DLA is a welfare benefit in the UK for disabled people. It is VERY hard to get; you have to fill in a 50 page form which looks into every part of your life, you have to provide a lot of medical and paramedical evidence (I am sometimes called by the Benefits Agency to provide reports for DLA claims) and more often than not you have to have a medical before you are awarded the benefit.

 

The mother it turned out had tried to claim DLA for her child a few years previously. She had been turned down as the child didn't have an official diagnosis at that point. She told me she telephoned the Benefits Agency and asked why to be told that there was insufficient evidence to award the benefit to her son.

 

She said she then asked 'If I were black or f censorkip.gif ing Paki I'd get it though, wouldn't I'?

 

I tried to ignore that comment even though I was steaming inside and just stated that all I knew was that the Benefits Agency had very stringent conditions for awarding DLA and multiple sources of evidence must be provided. Then I tried to steer the conversation back onto the matter in hand.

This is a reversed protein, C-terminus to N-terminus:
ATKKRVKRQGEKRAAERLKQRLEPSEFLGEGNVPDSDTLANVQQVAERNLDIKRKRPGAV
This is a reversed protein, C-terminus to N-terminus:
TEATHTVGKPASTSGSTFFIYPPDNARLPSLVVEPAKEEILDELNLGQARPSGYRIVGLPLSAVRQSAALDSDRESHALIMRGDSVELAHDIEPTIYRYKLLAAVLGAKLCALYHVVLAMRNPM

What I actually wanted to do was to rip her a new one and tell her that DLA is not and should never be a reward for cr@ppy parenting resulting in the child from hell.

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Ugh. Really?

 

I'm skin-color-blind. I mean, I'll see a person, and think "Oh look! A person!" I can't really describe how it works... But if you see a person with red hair, do you react any different than you do to a person with brown hair?

 

...Wait. Hair color gets discrimination too. That's a bad example. Uhhh...

 

Suffice to say that I don't label people by their race, and I don't usually even think about it unless someone points it out.